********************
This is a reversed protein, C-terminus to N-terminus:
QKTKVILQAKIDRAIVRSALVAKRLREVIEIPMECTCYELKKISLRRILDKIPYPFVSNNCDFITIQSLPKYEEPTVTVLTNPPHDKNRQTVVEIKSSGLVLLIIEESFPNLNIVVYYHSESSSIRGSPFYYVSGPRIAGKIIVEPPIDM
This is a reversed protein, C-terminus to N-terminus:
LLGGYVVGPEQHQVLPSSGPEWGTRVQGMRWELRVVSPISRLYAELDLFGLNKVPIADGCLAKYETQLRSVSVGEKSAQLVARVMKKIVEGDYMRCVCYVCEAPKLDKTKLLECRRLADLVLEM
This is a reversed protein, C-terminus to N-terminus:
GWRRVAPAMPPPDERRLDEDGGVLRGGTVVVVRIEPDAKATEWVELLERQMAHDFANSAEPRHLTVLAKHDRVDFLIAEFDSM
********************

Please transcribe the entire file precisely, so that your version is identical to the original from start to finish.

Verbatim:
This is a reversed protein, C-terminus to N-terminus:
QKTKVILQAKIDRAIVRSALVAKRLREVIEIPMECTCYELKKISLRRILDKIPYPFVSNNCDFITIQSLPKYEEPTVTVLTNPPHDKNRQTVVEIKSSGLVLLIIEESFPNLNIVVYYHSESSSIRGSPFYYVSGPRIAGKIIVEPPIDM
This is a reversed protein, C-terminus to N-terminus:
LLGGYVVGPEQHQVLPSSGPEWGTRVQGMRWELRVVSPISRLYAELDLFGLNKVPIADGCLAKYETQLRSVSVGEKSAQLVARVMKKIVEGDYMRCVCYVCEAPKLDKTKLLECRRLADLVLEM
This is a reversed protein, C-terminus to N-terminus:
GWRRVAPAMPPPDERRLDEDGGVLRGGTVVVVRIEPDAKATEWVELLERQMAHDFANSAEPRHLTVLAKHDRVDFLIAEFDSM